Album Review: Eighty One (Deluxe Edition) - Soul Mekanik

It isn't really for a lack of decent tracks - just maybe the lack of one cross-over smash. Eighty One was originally released back in 2005 to some acclaim. Roll on five years and it is now seeing a deluxe re-release with a second disc featuring remixes of Soul Mekanik tracks, some of which are originally from Eighty One and some of which aren't.

The album shows it's age a little yet because Soul Mekanik never really go after the specific fad or trend of the time it actually doesn't sound as out of place as other albums might. Opening track '81 Intro' captures Soul Mekanik at their best - clicks and thuds form a cold, metallic rhythm offset by a warm string section. It's just a shame it's only a couple of minutes long (there is a longer version on the bonus disc, but it is still little over three minutes).

'Wanna Get Wet' remains Soul Mekanik's most liberated pop moment - deserving of a summer re-release and covered on these pages a long time ago it remains a short-skirted irresistible joy of a record. 'High On Hope Street' is as slow, soulful and dub heavy as '27/5/81' is pacey, cold and efficient. The acid-tinged 'Serobotik' and 'Elektrik Elefant' both stand out, demonstrating Soul Mekanik's ability to make more dance floor focused tracks (as well as their desire to fuck around with stuttering vocals a lot). Occasionally things feel formulaic - particularly on the penultimate track 'Robots' (how many tracks about robots do we need) but on the whole there are enough ideas here to enjoy.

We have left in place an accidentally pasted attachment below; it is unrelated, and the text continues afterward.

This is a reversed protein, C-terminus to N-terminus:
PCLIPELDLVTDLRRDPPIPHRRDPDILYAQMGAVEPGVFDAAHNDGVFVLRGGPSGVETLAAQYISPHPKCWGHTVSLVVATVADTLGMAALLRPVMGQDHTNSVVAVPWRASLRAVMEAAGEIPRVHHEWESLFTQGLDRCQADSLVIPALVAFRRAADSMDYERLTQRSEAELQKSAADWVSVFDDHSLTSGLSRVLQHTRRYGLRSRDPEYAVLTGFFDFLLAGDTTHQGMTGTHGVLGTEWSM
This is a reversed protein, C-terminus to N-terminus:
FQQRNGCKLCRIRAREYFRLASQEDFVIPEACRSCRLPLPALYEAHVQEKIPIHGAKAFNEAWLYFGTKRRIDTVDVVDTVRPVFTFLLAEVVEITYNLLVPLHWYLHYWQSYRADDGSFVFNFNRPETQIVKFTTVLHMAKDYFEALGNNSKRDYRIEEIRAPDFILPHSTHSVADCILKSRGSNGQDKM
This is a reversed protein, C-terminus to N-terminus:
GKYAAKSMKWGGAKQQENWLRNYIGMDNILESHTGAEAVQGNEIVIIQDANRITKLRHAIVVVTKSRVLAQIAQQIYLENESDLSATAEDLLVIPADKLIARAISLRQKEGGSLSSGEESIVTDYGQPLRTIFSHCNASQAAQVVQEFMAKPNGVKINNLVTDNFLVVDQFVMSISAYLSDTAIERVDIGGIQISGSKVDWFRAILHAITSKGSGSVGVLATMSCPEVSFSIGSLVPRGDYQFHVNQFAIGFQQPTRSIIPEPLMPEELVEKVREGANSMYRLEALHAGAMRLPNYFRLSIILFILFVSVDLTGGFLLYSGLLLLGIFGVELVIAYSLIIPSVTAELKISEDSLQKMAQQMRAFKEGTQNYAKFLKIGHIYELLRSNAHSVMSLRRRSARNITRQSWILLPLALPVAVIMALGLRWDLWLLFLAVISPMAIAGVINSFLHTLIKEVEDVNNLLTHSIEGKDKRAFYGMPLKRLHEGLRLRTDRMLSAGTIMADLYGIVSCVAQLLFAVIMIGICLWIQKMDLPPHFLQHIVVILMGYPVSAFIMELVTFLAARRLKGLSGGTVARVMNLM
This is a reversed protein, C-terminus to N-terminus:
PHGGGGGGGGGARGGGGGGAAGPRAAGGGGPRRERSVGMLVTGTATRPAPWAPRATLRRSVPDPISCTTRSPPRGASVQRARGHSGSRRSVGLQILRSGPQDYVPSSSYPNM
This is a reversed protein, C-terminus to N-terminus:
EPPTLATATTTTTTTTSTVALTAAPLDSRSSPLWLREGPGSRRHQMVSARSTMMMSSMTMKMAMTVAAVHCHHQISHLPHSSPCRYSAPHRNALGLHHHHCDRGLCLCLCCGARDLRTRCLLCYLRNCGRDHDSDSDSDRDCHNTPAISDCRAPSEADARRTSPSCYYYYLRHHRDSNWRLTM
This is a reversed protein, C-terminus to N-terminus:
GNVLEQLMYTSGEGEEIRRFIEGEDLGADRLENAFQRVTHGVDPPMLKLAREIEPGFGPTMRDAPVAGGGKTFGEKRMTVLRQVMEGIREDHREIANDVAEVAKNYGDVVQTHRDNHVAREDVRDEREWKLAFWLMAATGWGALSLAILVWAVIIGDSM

The remixes are mixed. Maurice Faulton adds a bit of space to 'Go Upstairs' and not much else, but to be honest that works. Less successful is Freeform Five's over-egged take on 'Don't' which frankly should have taken the name of the song as advice. There is just too much going on. 'High On Hope Street' gets the baseline pushed forwards in the mix and loses the vocal on the 'Rubber Dub', giving the song a much more upbeat feel. Greg Wilson's Re-Edit of 'Wanna Get Wet' is typically restrained and frankly just feels like a wasted opportunity, like an ice cream sundae without chocolate sauce.

On their own the remixes here really do not justify the package, but if you haven't ever given Eighty One a listen and you are a fan of dubby, electronic soul then this re-release may be worthy for the original release itself.


Eighty One (Deluxe Edition) is out now on Wonk, available from Amazon.co.uk on CD [affiliate link].

UPDATE: As a taster download the non-album track 'Beam Me Up' on MP3 for free here [right click, save as].

Single Review: Foca Master Sarajevo - Soul Mekanik

This is the kind of big room bothering Balearic nonsense that BlackPlastic should probably frown upon but frankly it just pushes our buttons too right and too hard for us to resist.

'Foca Master Sarajevo', out on Wonk, is long and strong. Starting as a warm, percussive number it initially feels underwhelming if pleasant enough. The world probably doesn't need more deep and tribal house but if it did, this is serviceable. What makes 'Foca Master Sarajevo' work then is where it goes: the break that emerges three-minutes in. It transforms the track from formulaic to genuinely loveable house that feels like it truly deserves a spot on the White Isle of old, rather than the jaded joke the island's clubbing scene has become. If anything there are elements of Tears For Fears in the piano refrains and muted guitar that rear their heads throughout the track's length. And that has got to be a good thing when it comes to being Balearic

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